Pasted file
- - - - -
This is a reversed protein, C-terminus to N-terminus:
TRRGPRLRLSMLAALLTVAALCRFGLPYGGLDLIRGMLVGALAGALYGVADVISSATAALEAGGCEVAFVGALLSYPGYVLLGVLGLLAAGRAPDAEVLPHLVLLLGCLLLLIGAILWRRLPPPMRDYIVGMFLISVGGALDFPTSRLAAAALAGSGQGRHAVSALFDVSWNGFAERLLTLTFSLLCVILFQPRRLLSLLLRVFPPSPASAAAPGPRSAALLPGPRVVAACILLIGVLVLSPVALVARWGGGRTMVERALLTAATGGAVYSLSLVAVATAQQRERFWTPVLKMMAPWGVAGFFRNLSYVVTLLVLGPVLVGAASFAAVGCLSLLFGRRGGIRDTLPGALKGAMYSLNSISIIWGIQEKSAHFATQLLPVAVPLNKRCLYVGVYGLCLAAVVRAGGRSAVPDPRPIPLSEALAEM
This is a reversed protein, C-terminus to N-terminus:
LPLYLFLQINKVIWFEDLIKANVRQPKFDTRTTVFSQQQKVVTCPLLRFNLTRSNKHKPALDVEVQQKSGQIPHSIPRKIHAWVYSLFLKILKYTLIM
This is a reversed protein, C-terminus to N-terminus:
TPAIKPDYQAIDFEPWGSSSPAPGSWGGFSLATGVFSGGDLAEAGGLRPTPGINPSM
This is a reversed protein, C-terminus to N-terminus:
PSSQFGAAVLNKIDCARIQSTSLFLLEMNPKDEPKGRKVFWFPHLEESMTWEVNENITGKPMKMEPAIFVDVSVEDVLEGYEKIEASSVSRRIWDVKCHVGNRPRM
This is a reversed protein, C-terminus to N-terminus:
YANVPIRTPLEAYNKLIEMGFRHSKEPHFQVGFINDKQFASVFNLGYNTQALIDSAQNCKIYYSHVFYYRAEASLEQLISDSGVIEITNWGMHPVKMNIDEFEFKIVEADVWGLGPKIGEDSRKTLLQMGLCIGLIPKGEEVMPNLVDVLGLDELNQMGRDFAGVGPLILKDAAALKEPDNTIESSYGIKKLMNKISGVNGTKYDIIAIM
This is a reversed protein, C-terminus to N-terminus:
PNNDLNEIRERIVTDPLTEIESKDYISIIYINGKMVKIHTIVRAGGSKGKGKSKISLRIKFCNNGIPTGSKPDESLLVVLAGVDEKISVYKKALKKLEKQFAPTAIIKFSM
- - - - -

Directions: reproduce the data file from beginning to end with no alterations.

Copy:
This is a reversed protein, C-terminus to N-terminus:
TRRGPRLRLSMLAALLTVAALCRFGLPYGGLDLIRGMLVGALAGALYGVADVISSATAALEAGGCEVAFVGALLSYPGYVLLGVLGLLAAGRAPDAEVLPHLVLLLGCLLLLIGAILWRRLPPPMRDYIVGMFLISVGGALDFPTSRLAAAALAGSGQGRHAVSALFDVSWNGFAERLLTLTFSLLCVILFQPRRLLSLLLRVFPPSPASAAAPGPRSAALLPGPRVVAACILLIGVLVLSPVALVARWGGGRTMVERALLTAATGGAVYSLSLVAVATAQQRERFWTPVLKMMAPWGVAGFFRNLSYVVTLLVLGPVLVGAASFAAVGCLSLLFGRRGGIRDTLPGALKGAMYSLNSISIIWGIQEKSAHFATQLLPVAVPLNKRCLYVGVYGLCLAAVVRAGGRSAVPDPRPIPLSEALAEM
This is a reversed protein, C-terminus to N-terminus:
LPLYLFLQINKVIWFEDLIKANVRQPKFDTRTTVFSQQQKVVTCPLLRFNLTRSNKHKPALDVEVQQKSGQIPHSIPRKIHAWVYSLFLKILKYTLIM
This is a reversed protein, C-terminus to N-terminus:
TPAIKPDYQAIDFEPWGSSSPAPGSWGGFSLATGVFSGGDLAEAGGLRPTPGINPSM
This is a reversed protein, C-terminus to N-terminus:
PSSQFGAAVLNKIDCARIQSTSLFLLEMNPKDEPKGRKVFWFPHLEESMTWEVNENITGKPMKMEPAIFVDVSVEDVLEGYEKIEASSVSRRIWDVKCHVGNRPRM
This is a reversed protein, C-terminus to N-terminus:
YANVPIRTPLEAYNKLIEMGFRHSKEPHFQVGFINDKQFASVFNLGYNTQALIDSAQNCKIYYSHVFYYRAEASLEQLISDSGVIEITNWGMHPVKMNIDEFEFKIVEADVWGLGPKIGEDSRKTLLQMGLCIGLIPKGEEVMPNLVDVLGLDELNQMGRDFAGVGPLILKDAAALKEPDNTIESSYGIKKLMNKISGVNGTKYDIIAIM
This is a reversed protein, C-terminus to N-terminus:
PNNDLNEIRERIVTDPLTEIESKDYISIIYINGKMVKIHTIVRAGGSKGKGKSKISLRIKFCNNGIPTGSKPDESLLVVLAGVDEKISVYKKALKKLEKQFAPTAIIKFSM